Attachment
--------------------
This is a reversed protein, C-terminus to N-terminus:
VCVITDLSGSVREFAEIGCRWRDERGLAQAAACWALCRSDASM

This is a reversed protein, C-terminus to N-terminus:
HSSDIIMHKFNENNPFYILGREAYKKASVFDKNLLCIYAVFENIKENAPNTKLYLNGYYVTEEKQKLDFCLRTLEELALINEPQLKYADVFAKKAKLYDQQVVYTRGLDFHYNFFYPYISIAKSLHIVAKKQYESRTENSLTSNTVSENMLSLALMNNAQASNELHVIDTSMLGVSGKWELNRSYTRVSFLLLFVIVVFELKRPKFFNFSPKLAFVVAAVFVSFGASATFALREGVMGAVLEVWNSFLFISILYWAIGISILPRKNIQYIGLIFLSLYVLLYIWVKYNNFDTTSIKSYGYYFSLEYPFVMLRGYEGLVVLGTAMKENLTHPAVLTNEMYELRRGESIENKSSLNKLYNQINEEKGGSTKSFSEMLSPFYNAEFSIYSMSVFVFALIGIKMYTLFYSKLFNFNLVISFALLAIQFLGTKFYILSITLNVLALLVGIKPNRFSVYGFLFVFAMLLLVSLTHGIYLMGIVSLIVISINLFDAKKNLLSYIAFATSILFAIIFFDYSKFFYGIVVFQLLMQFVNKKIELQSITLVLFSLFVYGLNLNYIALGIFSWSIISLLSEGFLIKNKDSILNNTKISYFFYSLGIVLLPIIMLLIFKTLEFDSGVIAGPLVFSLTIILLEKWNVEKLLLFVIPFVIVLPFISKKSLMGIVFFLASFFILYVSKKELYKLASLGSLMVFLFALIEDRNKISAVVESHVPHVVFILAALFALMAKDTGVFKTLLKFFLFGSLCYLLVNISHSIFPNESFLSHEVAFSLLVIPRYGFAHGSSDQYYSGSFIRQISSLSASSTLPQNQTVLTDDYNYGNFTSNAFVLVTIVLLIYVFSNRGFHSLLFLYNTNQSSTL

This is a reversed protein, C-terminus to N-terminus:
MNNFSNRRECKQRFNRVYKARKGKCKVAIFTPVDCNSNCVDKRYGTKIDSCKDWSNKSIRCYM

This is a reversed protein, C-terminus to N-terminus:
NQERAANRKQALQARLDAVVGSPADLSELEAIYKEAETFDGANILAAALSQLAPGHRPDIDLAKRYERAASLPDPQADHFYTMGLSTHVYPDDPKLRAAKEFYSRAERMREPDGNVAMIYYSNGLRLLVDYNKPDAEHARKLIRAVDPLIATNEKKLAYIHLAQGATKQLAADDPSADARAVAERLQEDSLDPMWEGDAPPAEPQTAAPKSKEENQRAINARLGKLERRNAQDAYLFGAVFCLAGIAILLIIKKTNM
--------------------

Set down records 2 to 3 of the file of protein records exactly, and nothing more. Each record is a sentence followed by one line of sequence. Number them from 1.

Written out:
This is a reversed protein, C-terminus to N-terminus:
HSSDIIMHKFNENNPFYILGREAYKKASVFDKNLLCIYAVFENIKENAPNTKLYLNGYYVTEEKQKLDFCLRTLEELALINEPQLKYADVFAKKAKLYDQQVVYTRGLDFHYNFFYPYISIAKSLHIVAKKQYESRTENSLTSNTVSENMLSLALMNNAQASNELHVIDTSMLGVSGKWELNRSYTRVSFLLLFVIVVFELKRPKFFNFSPKLAFVVAAVFVSFGASATFALREGVMGAVLEVWNSFLFISILYWAIGISILPRKNIQYIGLIFLSLYVLLYIWVKYNNFDTTSIKSYGYYFSLEYPFVMLRGYEGLVVLGTAMKENLTHPAVLTNEMYELRRGESIENKSSLNKLYNQINEEKGGSTKSFSEMLSPFYNAEFSIYSMSVFVFALIGIKMYTLFYSKLFNFNLVISFALLAIQFLGTKFYILSITLNVLALLVGIKPNRFSVYGFLFVFAMLLLVSLTHGIYLMGIVSLIVISINLFDAKKNLLSYIAFATSILFAIIFFDYSKFFYGIVVFQLLMQFVNKKIELQSITLVLFSLFVYGLNLNYIALGIFSWSIISLLSEGFLIKNKDSILNNTKISYFFYSLGIVLLPIIMLLIFKTLEFDSGVIAGPLVFSLTIILLEKWNVEKLLLFVIPFVIVLPFISKKSLMGIVFFLASFFILYVSKKELYKLASLGSLMVFLFALIEDRNKISAVVESHVPHVVFILAALFALMAKDTGVFKTLLKFFLFGSLCYLLVNISHSIFPNESFLSHEVAFSLLVIPRYGFAHGSSDQYYSGSFIRQISSLSASSTLPQNQTVLTDDYNYGNFTSNAFVLVTIVLLIYVFSNRGFHSLLFLYNTNQSSTL

This is a reversed protein, C-terminus to N-terminus:
MNNFSNRRECKQRFNRVYKARKGKCKVAIFTPVDCNSNCVDKRYGTKIDSCKDWSNKSIRCYM